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You may have heard of false teeth called cobalt chrome dentures. This type of denture has a base plate or frame of metal that is formed to sit either on or around natural teeth. Acrylic false teeth are attached to the metal base. It is from the metal base holding onto natural teeth that give these chrome dentures stability and retention.
Whether you will be a good candidate for cobalt chrome dentures depends on many factors including how many natural teeth remain and where they happen to be positioned in your mouth. Another key element in the success of installing a cobalt chrome denture is the design of the framework.
The goal is to create chrome dentures that will have the strongest grip and high resistance to the forces exerted when chewing. This requires time spent on the overall planning and preparation of the remaining teeth used for anchoring the chrome dentures.
Essentially, there are two methods used to support these dentures. They can be tooth-borne or tooth and mucosal borne. Tooth borne means the chrome dentures are supported only by your teeth. Tooth and mucosal borne refer to false teeth supported by both your teeth and mucosa.
Cobalt Chrome Denture – Advantages
There are several advantages to having cobalt chrome dentures. They include the following:
- More comfortable to wear than any other type of dentures
- The easiest type of dentures to get used to
- Chrome dentures are smaller, thinner, and more streamlined
- Chrome dentures provide the best grip and chewing experience
- They are more hygienic than other denture types
- The fit is closer and more precise
- They are designed specifically to fit only your mouth
- Precision attachments can be used
- The grip can be increased by tightening clasps
- These are very strong dentures
- Wearers have great confidence in wearing cobalt chrome dentures
Cobalt Chrome Dentures – Disadvantages
There are also several cobalt chrome denture disadvantages. The list is below:
- More expensive than other dentures at first and when changes are required
- Not all changes can be done easily
- The framework fit can be impacted by issues with the natural teeth
- Chrome dentures can bend if they are sat on and would have to be replaced
- Sometimes the chrome is visible
- They are more difficult to make and to get correct
How To Know If You Are A Good Candidate For Cobalt Chrome Dentures
Aside from the advantages and cobalt chrome dentures disadvantages, they are not perfect for everyone. For example, if your mouth is likely to change, you may want to consider cobalt chrome dentures. You will require natural teeth that are in good condition and do not have a prognosis that would indicate negative changes in the future.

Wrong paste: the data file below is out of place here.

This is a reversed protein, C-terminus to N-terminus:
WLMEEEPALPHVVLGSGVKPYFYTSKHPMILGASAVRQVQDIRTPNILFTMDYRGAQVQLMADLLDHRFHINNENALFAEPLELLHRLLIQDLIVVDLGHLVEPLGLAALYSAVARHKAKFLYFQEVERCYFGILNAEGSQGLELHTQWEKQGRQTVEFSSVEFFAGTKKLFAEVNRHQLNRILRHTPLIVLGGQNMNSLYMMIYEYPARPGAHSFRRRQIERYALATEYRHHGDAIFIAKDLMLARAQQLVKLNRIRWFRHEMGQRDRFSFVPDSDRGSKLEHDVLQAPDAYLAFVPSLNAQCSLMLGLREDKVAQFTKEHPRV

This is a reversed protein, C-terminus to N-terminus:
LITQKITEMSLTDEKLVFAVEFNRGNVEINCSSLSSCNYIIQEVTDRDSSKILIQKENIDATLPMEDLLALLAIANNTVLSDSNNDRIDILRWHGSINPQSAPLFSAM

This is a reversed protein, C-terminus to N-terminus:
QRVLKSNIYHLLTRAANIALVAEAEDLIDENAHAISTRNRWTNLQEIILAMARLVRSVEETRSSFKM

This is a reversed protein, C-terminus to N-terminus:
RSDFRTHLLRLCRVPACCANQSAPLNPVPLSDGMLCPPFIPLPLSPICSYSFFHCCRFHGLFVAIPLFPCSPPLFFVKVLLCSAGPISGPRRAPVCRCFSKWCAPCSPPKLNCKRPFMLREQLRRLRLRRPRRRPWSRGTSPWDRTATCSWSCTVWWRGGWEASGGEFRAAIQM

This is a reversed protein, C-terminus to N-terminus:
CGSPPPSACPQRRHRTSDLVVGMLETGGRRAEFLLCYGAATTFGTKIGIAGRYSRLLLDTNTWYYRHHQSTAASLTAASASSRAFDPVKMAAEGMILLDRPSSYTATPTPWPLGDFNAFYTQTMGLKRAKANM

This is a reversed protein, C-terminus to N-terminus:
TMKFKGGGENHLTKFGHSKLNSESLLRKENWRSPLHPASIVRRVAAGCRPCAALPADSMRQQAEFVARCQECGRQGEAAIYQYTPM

However, if your muscle control is compromised or you suffer from gag reflexes from the size and fit of normal dentures, these could be your best solution.
Metal Dentures Vs. Plastic Dentures
There are very distinct differences between metal (cobalt chrome) and plastic (acrylic) dentures. Some of them have already been outlined in the list of advantages to chrome dentures but bear repeating.
As metal is stronger than plastic, chrome dentures are less bulky than plastic. Being thinner than acrylic means they can also be more lightweight. They also last longer and are stronger.
Acrylic dentures are a better choice if you have no natural teeth as chrome dentures require teeth to hold them in place. Acrylic dentures are less expensive but are easier to damage than metal dentures.
Cobalt Chrome Denture Prices
One of the biggest differences between cobalt chrome dentures and acrylic dentures is in their pricing. Cobalt chrome dentures are generally a more expensive denture option. They can be between 20-100% more expensive compared to acrylic (partials & full) dentures.
Chrome denture prices are related to the fact that metal dentures are less likely to break as the material used is more durable. Plus, as they can be made thinner than plastic, metal dentures are lightweight and fit more comfortably in the mouth.
As a very rough guide on cobalt chrome denture prices:
- 1 – 3 tooth chrome cobalt partial denture – $825 USD
- 4 – 8 tooth chrome partial denture – $965 USD
- 9 – 14 tooth chrome cobalt partial denture – $1,100 USD
- Full denture – $1,925 USD
See pricing for various denture options here.
Metal dentures, whether you are seeking a full cobalt chrome denture or chrome partial denture will last longer, stay in place and fit better than any other type of false teeth. However, the chrome denture prices are more which bears serious consideration. Plus, you may not be a good candidate for metal dentures.
To be sure, it is best to visit your local dentist and discuss your options to see if cobalt chrome dentures are the right solution for you.